Research has shown that male children of alcohol-dependent biological parents
are four times more likely than children of non-dependent parents to develop
substance dependence, regardless of whether they are raised by their biological or
adoptive parents. Female children of alcohol-dependent, biological parents are
more likely to develop other disorders, such as depression, but more research is
needed (Kinney 2003; Carroll, 2000).
Research has also shown that there is a genetic factor that, when present, indicates
an increased predisposition for some individuals to become
should they begin to use.
Some individuals are more likely to have the gene present that regulates the sensitivity of dopamine receptor sites in the reward
center of the brain (mesolimbic dopamine system).
This indicates that some may
have a biological vulnerability to substance dependence relating to an enhanced
sensitivity to rewarding effects of drugs. The presence of the gene does not mean
an individual will definitely become chemically dependent just like the absence of
the gene does not mean that an individual would not become dependent with
sufficient use over time (Kinney 2003; Carroll, 2000).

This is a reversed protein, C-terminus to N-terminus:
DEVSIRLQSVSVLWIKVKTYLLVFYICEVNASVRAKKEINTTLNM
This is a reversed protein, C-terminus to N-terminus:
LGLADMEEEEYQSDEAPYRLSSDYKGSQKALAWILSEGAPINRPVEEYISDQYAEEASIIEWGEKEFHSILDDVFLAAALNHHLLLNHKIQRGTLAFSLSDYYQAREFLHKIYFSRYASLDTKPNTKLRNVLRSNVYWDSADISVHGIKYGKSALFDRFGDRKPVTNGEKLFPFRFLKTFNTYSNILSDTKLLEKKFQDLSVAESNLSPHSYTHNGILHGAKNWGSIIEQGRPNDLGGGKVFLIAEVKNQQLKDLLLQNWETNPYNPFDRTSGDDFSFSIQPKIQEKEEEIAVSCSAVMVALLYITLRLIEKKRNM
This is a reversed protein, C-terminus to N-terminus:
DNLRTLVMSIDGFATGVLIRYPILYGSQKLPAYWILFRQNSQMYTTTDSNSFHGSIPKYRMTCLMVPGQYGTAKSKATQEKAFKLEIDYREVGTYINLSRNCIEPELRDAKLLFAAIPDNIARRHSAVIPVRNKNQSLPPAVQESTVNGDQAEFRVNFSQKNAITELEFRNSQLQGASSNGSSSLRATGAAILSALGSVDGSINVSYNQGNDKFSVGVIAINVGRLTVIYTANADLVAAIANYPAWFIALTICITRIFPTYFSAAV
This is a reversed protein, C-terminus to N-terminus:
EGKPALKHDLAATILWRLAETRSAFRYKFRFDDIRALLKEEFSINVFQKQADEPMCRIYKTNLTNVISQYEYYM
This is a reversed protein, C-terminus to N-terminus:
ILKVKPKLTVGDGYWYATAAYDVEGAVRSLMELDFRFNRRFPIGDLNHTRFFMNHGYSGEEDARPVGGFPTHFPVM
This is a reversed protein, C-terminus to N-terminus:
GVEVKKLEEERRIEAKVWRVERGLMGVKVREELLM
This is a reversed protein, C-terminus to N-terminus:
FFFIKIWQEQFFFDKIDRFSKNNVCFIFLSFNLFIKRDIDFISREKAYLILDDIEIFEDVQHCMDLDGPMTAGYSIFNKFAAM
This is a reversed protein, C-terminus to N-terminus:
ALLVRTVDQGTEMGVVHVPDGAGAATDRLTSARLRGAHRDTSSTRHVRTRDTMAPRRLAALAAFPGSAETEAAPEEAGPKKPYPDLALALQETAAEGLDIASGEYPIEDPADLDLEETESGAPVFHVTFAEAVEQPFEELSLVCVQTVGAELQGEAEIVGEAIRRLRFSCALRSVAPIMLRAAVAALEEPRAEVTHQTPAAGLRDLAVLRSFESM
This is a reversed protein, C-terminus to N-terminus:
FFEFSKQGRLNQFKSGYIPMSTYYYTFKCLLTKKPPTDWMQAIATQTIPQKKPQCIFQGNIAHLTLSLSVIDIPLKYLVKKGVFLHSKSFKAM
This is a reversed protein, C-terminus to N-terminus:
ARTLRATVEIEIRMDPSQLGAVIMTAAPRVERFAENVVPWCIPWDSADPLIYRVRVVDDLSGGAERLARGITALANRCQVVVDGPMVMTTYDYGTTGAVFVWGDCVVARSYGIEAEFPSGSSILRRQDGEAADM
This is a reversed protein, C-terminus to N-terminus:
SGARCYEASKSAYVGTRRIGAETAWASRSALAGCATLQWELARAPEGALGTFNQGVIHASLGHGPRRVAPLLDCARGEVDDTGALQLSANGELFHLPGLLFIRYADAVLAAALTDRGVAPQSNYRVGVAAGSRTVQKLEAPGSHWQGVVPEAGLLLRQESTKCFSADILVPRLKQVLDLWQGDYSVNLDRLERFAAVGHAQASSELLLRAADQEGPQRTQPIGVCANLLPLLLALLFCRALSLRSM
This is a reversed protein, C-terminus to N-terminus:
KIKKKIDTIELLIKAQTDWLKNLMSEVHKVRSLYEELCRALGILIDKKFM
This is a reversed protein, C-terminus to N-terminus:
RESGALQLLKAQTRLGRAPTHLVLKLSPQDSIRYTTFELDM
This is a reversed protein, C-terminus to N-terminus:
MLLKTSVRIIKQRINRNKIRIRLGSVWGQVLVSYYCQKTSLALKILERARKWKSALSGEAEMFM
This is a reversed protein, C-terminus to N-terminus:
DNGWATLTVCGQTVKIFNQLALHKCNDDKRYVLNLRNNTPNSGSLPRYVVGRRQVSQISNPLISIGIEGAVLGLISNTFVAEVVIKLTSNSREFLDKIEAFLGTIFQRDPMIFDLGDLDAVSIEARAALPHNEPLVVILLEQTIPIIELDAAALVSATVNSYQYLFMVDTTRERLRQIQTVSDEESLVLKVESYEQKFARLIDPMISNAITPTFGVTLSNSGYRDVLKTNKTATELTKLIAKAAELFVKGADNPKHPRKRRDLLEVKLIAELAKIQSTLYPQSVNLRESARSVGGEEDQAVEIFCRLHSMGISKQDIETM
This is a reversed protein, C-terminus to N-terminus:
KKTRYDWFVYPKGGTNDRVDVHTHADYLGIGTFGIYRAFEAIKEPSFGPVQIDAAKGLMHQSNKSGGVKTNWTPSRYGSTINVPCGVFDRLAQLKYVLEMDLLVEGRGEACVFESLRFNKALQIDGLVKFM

Biochemical factors noted state
that the brain adjusts after use, so it has less of
some key neurotransmitter in the system and the need for more influences
continued substance use. The differences in ones' ability to metabolize alcohol
may affect the individual's continued alcohol use. Some individuals are lacking
the enzyme, aldehyde dehydrogenase, which breaks down a by-product of alcohol
(acetaldehyde). Increased acetaldehyde may cause an individual to feel sick and
experience alcohol-flush syndrome, common among Asians, thus this would not
reinforce continued use (Kinney 2003; Carroll, 2000).
How Substance Abuse/Dependence Are Prevented
Prevention programs are usually designed to address several areas such as: prevent drug
use from ever starting; if it has started, stop it as soon as possible; where use has
advanced, work to stop and reverse the progression while assisting to restore people to